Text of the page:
Here is the last piece on the N Scale performance topics that I have been working on (If you have missed them, please use the navigation section below to find them) – maintaining an N scale locomotive, specifically cleaning wheels and cleaning truck mechanisms. Now, I only run diesels, so my methods are specific to diesel locomotives, but I am sure for steam locomotives it won’t be significantly different, may be just a little more complex.
In my last two posts I wrote about the maintenance side of things that make an N scale model railroad successful. While comparing with HO or bigger scale, N scale definitely has a weight disadvantage to achieve a clean wheel-rail contact. Especially if you run in DC cab control (Yes, I know it is a fast evaporating concept in HO, but there are many who still run their N Scale model in traditional way) to achieve that realistic slow speed at around 2V, you need a solid electrical connection.But along with that you’d also need superb mechanical performance of the locomotive as well. The electrical connection is dependent on both the wheel and the rail, but the mechanical side of the story is just within the locomotive itself – and you need both to achieve that consistent slow speed for an entire duration of an ops session. In my last post I talked about the cleaning of track and some advanced maintenance considerations of the layout, and today I will be talking about the maintenance of the locomotive.
Coming to the wheel rail contact, obviously you need to clean your wheels thoroughly and regularly – and I feel that it should be done for all the locomotives in your roster for an operating session before that session begins. Now, there are a lot of products that are available for wheel cleaning – the Woodland Scenics’ Roto Wheel cleaner, Minitrix brush cleaner etc. Out of the different variety, the only one I am curious about is the WS Roto Wheel Cleaner because it doesn’t use wire brushes to clean the wheels, and I definitely want to get hold of one someday. Moreover, if you are running short wheelbase N Scale steamers, my methods would definitely fall flat on its face. But leaving such specifics aside, in general the way I clean the wheels of my diesel locos would fit any situation and any modeler running diesel or electric locomotives (basically any loco motive that has two separate trucks)- it doesn’t matter if you are modeling in HO or N, using DC or DCC. What do I use? Isopropyl Alcohol and LINT FREE paper towel. If you have trouble finding a lint free type, you can look for coffee filter sheets or any other cloth – as long as it is lint free – it is perfect for the job.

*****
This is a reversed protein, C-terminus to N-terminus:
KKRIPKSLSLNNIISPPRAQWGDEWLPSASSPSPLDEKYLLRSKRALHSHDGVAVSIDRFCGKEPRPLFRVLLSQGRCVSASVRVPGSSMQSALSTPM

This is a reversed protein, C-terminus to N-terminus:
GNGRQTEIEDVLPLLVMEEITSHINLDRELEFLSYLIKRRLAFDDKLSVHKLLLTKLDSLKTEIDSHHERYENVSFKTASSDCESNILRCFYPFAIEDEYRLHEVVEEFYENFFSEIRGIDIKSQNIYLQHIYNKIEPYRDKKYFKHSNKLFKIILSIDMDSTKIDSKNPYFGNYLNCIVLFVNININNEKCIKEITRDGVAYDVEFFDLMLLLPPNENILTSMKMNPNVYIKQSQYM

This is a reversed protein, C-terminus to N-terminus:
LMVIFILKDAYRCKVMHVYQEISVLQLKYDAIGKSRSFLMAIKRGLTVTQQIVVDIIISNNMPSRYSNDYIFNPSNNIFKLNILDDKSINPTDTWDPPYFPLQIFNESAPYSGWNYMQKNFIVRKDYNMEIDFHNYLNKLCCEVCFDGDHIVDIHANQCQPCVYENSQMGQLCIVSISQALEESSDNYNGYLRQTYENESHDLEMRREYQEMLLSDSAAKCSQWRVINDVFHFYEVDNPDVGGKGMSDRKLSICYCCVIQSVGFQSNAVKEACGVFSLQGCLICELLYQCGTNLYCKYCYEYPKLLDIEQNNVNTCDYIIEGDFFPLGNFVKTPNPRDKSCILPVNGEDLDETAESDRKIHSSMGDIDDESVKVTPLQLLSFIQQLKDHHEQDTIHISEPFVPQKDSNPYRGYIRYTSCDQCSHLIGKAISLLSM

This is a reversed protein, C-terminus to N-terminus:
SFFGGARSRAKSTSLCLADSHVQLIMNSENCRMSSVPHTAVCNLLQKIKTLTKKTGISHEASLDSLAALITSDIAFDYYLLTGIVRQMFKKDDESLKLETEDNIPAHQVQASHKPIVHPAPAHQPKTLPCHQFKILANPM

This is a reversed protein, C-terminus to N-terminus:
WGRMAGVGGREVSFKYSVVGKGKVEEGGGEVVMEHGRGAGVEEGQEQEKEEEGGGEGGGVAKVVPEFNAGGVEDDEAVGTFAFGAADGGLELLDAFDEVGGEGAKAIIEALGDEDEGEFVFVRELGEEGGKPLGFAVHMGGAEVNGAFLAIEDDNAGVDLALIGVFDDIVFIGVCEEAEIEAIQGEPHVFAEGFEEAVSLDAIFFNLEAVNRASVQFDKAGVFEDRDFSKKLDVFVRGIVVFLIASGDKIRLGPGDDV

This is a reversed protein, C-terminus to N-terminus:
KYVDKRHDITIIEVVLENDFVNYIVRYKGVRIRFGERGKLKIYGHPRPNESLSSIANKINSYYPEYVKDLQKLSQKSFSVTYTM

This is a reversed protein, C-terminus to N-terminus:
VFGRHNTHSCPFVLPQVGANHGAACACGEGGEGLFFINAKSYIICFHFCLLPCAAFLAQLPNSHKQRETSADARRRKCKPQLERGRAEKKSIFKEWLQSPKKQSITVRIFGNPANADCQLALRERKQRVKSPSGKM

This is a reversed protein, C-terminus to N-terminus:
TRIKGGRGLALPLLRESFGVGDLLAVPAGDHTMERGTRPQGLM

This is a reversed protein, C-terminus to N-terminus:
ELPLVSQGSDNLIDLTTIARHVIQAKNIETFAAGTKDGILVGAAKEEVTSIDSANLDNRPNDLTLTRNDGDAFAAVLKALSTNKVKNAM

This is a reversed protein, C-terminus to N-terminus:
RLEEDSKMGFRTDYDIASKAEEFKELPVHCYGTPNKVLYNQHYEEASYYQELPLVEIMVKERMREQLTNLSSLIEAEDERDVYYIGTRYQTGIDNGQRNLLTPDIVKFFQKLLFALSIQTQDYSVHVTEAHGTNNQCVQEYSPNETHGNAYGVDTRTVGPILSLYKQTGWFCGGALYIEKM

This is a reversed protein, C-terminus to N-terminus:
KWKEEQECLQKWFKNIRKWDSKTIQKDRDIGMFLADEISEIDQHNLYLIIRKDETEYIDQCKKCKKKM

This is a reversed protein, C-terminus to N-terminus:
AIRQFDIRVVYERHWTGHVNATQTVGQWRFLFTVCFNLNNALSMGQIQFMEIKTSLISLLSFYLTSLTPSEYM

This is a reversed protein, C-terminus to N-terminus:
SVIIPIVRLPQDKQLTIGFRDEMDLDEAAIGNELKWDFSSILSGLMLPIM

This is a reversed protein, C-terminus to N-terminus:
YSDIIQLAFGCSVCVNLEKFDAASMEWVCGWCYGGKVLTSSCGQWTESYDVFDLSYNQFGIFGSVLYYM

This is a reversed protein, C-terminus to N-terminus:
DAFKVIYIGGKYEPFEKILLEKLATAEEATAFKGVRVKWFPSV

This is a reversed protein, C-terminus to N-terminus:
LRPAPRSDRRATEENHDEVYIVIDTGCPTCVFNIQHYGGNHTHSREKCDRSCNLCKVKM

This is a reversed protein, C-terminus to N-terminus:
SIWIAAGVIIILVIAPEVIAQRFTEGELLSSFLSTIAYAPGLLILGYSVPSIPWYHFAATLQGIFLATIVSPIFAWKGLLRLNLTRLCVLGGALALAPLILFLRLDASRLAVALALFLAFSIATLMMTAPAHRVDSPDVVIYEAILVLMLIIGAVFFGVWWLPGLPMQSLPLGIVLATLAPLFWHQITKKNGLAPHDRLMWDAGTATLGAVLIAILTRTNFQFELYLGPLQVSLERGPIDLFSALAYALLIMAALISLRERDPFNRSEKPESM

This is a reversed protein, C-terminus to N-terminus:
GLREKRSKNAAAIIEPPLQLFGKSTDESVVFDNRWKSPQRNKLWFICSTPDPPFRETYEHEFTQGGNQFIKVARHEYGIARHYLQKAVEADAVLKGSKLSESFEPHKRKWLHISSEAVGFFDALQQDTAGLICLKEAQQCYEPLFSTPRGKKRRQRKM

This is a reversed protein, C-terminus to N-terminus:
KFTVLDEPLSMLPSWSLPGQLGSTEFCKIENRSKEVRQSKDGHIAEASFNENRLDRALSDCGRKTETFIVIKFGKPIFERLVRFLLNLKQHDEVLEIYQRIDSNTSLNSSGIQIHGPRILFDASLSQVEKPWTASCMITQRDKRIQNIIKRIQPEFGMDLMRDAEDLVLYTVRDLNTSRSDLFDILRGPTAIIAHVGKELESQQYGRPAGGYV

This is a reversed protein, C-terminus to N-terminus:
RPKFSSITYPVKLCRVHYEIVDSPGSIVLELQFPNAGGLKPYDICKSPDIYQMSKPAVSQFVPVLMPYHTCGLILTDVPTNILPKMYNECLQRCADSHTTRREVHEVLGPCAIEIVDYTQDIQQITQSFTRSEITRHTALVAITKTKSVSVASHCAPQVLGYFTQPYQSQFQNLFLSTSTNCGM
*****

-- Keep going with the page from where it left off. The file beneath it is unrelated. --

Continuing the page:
The first part of the video here shows what I do to clean the wheels of my tiny N Scale diesel locos.
In part two of the video, I show how I clean the mechanism hidden inside the truck of the locomotive. Now that part is not for the uninitiated – you need certain level of skills before attempting to dismantle a small piece of machine like that, but if you desire solid performance from your locomotive and don’t want to spend money by sending it to the manufacturer every time the performance drops, it is a skill that every model railroader should have. The mechanical efficiency of these tiny machines are at least as important as the electrical connection between the wheel and the rail, if not more.
So, with this entry, and the YouTube video, I am concluding my 3 part series of ‘Reliable Slow Speed in N Scale’ series. I hope for those who are having issues with running their small little locos at slow speed consistently benefit from these insights. I definitely had my fair share of disappointments in the initial days of railroading because I never expected to spend time maintaining things. Today, I realize that maintenance is one of the most important aspects of model railroading and accept that only with proper maintenance I will have a model railroad that will provide enjoyment for years. Some of those things are regular chores and like any household chores need to be added to your day to day schedule of activities. And if you start planning for maintenance from the layout planning phase itself, things would always become easier.
Now, time to move on to some more exciting stuff!